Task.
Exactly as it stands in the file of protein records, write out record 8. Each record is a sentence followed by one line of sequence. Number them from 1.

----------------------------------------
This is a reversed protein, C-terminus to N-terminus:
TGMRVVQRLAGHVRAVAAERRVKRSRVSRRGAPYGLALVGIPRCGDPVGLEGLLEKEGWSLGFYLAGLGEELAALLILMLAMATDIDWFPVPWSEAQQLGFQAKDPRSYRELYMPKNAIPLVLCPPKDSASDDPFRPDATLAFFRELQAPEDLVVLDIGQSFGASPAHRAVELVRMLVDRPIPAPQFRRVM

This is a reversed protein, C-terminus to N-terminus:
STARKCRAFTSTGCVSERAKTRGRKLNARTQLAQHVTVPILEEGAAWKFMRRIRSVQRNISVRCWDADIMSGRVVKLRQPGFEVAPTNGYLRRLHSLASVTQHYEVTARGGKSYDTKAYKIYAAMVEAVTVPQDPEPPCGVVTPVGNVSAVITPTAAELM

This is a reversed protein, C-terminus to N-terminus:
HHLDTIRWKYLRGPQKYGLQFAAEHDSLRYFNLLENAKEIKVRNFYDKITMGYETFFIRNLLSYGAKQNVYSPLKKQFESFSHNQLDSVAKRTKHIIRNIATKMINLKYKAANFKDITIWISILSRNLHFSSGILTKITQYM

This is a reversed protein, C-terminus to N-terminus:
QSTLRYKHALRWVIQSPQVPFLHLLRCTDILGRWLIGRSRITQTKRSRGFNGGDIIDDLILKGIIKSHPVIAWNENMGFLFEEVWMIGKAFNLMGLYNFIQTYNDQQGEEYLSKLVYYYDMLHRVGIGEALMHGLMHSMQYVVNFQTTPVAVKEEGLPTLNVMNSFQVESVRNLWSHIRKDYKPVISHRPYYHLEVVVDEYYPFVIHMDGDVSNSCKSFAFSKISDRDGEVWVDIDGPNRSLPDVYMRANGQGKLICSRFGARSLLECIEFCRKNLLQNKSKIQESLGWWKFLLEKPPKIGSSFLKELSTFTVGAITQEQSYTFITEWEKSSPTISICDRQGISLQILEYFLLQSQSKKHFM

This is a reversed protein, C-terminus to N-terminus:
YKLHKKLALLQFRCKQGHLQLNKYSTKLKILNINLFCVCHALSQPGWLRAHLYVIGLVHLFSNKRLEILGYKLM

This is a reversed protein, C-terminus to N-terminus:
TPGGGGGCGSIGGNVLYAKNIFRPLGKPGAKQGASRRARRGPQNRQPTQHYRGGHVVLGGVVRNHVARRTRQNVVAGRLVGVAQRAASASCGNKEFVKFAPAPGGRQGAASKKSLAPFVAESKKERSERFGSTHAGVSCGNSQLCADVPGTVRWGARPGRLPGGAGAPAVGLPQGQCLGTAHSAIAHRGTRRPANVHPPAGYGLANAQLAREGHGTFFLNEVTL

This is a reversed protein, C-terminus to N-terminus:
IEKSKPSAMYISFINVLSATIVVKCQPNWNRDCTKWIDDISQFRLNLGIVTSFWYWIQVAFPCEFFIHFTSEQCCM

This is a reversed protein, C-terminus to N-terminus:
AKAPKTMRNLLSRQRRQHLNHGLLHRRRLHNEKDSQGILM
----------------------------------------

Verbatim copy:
This is a reversed protein, C-terminus to N-terminus:
AKAPKTMRNLLSRQRRQHLNHGLLHRRRLHNEKDSQGILM